Nathan Laube, organ
Royal Albert Hall, 28 August 2022
Wagner: Grand March
Franck: Grande pièce symphonique
Alkan: Scherzando from 11 Grands préludes
Liszt: Piano Sonata in B minor
Yet again, the BBC Proms powers-that-be have chosen the most inappropriate time for an organ recital – a Sunday morning – when most organists are attempting to earn their keep. Although working organists can listen on catch-up, the sparse audience (sparse for the Royal Albert Hall that is, but sadly not for the average organ recital) reflected this strange programme planning. But there was also something about the programming of the concert itself which raised questions about the BBC’s approach to The Proms, which this year seems to be seen as a populist extension of Radio 2, rather than Radio 3.
The advertising for the concert stated that “When Royal Albert Hall’s ‘Father’ Willis organ thunders into action, the air itself seems to shake. It’s the musical soul of this great building and, with its 9,999 pipes, it’s the second largest organ in the UK. No Proms season is complete without a chance to hear it in full, majestic, flight”. I am not sure what sort of message this type of promotion is intending to give. But the focus on the power and majesty does rather reduce the importance of the extraordinary range of music that has been composed for the organ from at least the 14th century.
This year’s organ recital (yes, there is only one) was given by the Chicago-born organist Nathan Laube. His programme of “showpieces and transcriptions from the peaks of the Victorian organ repertoire” only included one piece actually composed for the organ. The other three pieces were transcriptions, including an enormous Liszt Piano Sonata that lasted well over half an hour, a hard listen even for most devoted lover of that sort of thing.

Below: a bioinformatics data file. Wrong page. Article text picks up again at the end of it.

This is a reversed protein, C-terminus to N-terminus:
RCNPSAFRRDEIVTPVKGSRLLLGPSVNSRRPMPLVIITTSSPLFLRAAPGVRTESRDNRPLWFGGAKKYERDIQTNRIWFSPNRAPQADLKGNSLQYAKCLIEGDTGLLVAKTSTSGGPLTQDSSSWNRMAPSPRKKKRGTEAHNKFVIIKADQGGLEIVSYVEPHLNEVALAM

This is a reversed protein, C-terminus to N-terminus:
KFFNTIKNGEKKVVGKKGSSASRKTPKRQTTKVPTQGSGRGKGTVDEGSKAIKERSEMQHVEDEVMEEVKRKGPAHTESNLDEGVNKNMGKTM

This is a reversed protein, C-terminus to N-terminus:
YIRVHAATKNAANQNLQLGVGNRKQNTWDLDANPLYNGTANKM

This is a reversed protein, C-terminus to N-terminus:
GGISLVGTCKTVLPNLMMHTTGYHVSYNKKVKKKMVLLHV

The opening transcription of Wagner’s Grand March was given a comparatively restrained performance, exploring the wide range of tone colours of the organ. It was a followed by Franck’s Grande pièce symphonique. It is the longest, but not the finest of his c1860 Six pièces although it has some lovely melodies and was the foundation of the French tradition of organ symphonies. But, at about 25′ long, it does rather overstay it’s welcome. That said, Laube’s performance was impressive, with superb control of articulation and control and choice of registrations. An unfortunate cypher on the final few chords was at least in the right key, but led to a delay while somebody disappeared into the organ’s innards to remove the offending pipe.
A transcription of the sparkling Scherzando from Alkan’s 11 Grands préludes, composed for a piano with organ-like pedals, was a short showpiece before the monumental Liszt Piano Sonata in B minor, transcribed by Nathan Laube and played from memory. The rather scary opening was aided by the weird sounding pedal harrumphs (which sounded even weirder on their, much, later return) and low organ groans but as the piece got going. Laube’s ability to draw luxuriant aural colours from the organ increasingly impressed me, particularly in the softer moments. Liszt is way outside my usual musical compass, so I didn’t know the piano original – but this sounded convincingly like an original organ work, albeit not one I would hasten to listen to again. But I did hasten to do just that, following the iPlayer repeat with the piano score. Not only did Liszt’s musical language and structure become more apparent, but I learnt to appreciate the extraordinary complexity of Laube’s transcription and his ability to play music of such technical virtuosity. Perhaps one day I will attempt to listen to the piano original.
The end was curious. Anybody listening online might have wondered if the entire audience had silently left (as a few actually did), such was the deathly silence before any applause. But this was as carefully orchestrated by Laube as his transcription had been. What they didn’t see was Laube’s right hand hovering over an upper manual. I probably wasn’t alone in dreading the thought that there might be yet another extended passage of meandering Liszt, but rather than lowering the hand onto the keys, it eventually and oh-so-slowly descended to a neutral position in a gesture that lasted for about a minute. I have often commented that performers should control when, and if, audiences applause, and this was a prime (if perhaps slightly pretentious) example.
As for the programme itself, I would have preferred one of the shorter and better Frank pieces and a piece that Liszt actually wrote for the organ.